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How do ERISA laws affect collective bargaining agreements?

| Oct 28, 2020 | Employee Benefits/erisa |

Unions provide workers in New York and New Jersey with many protections and rights in the workplace that they may not have if they worked for a private business without a labor union. However, unions need to make sure that the collective bargaining agreements they negotiate and agree to are legally sound and cover all necessary bases. The following is an overview of one area of law unions in private businesses should include in their collective bargaining agreements: ERISA laws.

What is ERISA?

The Employment Retirement Income Security Act of 1974 is a set of federal labor laws applicable to certain private employers. ERISA states what the minimum standards for pensions, health care benefits and other welfare benefits, as well as life insurance policies, disability insurance and apprenticeships offered in the workplace. While ERISA does not mandate that employers offer these benefits, it does regulate these benefits if they are included in a collective bargaining agreement.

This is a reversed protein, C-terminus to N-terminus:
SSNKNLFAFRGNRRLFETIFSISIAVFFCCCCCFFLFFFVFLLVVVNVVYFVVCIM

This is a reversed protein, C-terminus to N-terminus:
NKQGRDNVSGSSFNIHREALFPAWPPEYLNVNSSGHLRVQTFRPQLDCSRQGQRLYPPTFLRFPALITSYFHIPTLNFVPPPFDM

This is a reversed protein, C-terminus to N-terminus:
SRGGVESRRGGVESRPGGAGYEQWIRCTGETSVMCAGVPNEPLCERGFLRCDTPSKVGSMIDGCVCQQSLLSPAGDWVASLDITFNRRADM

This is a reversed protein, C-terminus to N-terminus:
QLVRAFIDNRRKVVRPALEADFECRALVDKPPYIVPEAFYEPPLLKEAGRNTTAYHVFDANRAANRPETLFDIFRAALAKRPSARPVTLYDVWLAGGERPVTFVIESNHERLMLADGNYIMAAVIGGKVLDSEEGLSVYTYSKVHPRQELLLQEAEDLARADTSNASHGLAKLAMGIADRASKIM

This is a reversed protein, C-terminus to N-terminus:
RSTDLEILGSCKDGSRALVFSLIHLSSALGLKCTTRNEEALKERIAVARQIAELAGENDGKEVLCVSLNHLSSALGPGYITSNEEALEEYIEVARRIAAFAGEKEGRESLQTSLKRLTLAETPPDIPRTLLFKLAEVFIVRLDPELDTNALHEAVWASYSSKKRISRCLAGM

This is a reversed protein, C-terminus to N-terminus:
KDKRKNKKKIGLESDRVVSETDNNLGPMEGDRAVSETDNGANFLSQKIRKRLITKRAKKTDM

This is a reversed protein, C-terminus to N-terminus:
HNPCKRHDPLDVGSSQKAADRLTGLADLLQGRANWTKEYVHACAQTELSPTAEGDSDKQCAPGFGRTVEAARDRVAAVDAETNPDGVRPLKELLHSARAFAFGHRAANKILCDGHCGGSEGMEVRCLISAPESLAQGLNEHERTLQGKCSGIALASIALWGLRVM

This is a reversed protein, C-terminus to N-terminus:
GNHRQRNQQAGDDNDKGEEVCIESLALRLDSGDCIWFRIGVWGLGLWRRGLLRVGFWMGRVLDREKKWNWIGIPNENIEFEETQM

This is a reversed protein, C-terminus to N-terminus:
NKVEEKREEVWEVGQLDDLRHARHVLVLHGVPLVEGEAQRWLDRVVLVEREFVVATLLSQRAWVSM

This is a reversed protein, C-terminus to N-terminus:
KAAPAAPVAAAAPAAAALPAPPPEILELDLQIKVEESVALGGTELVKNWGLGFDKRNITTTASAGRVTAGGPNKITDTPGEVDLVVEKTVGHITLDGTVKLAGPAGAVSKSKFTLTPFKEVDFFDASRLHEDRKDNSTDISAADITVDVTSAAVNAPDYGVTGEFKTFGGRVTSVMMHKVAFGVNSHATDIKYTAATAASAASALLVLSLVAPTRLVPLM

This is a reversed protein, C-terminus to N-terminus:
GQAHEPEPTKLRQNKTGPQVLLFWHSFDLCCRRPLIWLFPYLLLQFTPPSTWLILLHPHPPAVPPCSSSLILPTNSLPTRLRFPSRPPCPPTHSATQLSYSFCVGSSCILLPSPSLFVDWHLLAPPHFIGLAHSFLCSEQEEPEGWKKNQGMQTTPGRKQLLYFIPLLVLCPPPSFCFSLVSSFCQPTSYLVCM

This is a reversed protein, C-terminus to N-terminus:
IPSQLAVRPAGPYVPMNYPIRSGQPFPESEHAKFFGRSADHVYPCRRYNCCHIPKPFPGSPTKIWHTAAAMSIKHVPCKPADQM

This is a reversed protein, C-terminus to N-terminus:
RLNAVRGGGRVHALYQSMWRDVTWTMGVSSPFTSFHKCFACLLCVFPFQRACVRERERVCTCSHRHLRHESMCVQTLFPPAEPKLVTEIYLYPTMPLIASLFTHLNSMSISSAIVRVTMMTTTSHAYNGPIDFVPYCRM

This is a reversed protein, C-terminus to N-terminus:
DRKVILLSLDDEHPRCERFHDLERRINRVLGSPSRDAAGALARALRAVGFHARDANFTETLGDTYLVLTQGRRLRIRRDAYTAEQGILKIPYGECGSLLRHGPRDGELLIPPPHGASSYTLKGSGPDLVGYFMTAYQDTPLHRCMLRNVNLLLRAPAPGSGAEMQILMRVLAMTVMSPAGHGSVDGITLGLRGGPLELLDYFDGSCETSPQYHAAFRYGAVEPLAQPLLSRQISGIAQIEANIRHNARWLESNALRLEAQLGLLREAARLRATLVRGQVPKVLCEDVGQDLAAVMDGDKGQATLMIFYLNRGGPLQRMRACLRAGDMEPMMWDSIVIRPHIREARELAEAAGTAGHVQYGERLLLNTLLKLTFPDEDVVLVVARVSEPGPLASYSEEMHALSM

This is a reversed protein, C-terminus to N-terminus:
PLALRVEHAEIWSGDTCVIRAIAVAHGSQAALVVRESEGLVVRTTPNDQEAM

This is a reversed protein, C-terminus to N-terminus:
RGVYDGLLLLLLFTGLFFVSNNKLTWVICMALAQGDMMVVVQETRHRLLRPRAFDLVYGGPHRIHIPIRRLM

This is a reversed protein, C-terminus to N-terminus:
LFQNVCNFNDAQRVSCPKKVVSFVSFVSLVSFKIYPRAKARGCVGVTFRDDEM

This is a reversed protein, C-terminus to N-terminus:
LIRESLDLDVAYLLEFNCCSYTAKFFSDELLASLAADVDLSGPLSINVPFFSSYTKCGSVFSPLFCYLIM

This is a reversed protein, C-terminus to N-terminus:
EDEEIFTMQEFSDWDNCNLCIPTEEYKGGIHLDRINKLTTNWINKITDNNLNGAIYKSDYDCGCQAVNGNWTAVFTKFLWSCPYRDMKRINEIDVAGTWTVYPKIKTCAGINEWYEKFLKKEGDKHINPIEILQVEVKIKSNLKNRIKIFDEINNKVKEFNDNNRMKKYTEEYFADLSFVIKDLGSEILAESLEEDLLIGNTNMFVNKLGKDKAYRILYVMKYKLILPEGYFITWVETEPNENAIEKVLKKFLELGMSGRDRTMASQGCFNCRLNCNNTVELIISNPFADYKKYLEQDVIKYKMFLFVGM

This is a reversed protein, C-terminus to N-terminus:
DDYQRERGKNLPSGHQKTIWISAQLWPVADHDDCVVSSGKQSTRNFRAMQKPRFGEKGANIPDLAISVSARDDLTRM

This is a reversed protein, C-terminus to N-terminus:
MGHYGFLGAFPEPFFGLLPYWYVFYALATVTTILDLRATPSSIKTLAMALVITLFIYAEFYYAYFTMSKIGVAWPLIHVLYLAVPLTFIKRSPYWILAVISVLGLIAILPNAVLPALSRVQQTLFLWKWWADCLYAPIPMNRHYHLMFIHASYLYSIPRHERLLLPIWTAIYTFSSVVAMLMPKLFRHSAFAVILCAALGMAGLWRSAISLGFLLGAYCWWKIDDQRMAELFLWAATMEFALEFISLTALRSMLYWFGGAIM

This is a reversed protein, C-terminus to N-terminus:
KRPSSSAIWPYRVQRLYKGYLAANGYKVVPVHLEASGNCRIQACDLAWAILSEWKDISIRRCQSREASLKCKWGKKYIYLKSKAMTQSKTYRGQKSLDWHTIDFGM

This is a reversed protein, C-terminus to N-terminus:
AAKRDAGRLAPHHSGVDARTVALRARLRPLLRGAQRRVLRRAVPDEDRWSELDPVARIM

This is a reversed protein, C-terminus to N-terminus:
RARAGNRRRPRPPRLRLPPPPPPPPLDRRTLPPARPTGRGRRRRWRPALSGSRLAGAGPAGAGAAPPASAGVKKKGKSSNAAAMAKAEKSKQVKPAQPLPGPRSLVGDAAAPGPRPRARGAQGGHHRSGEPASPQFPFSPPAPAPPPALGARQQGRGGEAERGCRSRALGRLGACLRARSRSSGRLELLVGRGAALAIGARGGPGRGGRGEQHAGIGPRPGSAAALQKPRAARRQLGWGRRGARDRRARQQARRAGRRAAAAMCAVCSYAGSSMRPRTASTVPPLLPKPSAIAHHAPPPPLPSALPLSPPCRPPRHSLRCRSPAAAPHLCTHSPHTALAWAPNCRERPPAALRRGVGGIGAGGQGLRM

What can be included in a collective bargaining agreement under ERISA?

ERISA can regulate fiduciaries. It can also include provisions regarding the reporting of violations to the federal government. ERISA also dictates that employers make certain disclosures to employees that clearly state what benefits are included in the collective bargaining agreement. Under ERISA, written collective bargaining agreements can contain provisions establishing how claims can be filed and what will be done if a claim is denied. Finally, ERISA laws ensure that benefits under collective bargaining agreements are protected and are in the workers’ best interests.

Unions can seek help to better understand ERISA laws

Unions in the collective bargaining process will want to make sure they have a solid understanding of ERISA laws, so they can better advocate for the workers’ interests. This post does not contain legal advice for unions, so unions in New York and New Jersey who have questions about ERISA may want to seek professional guidance before moving forward.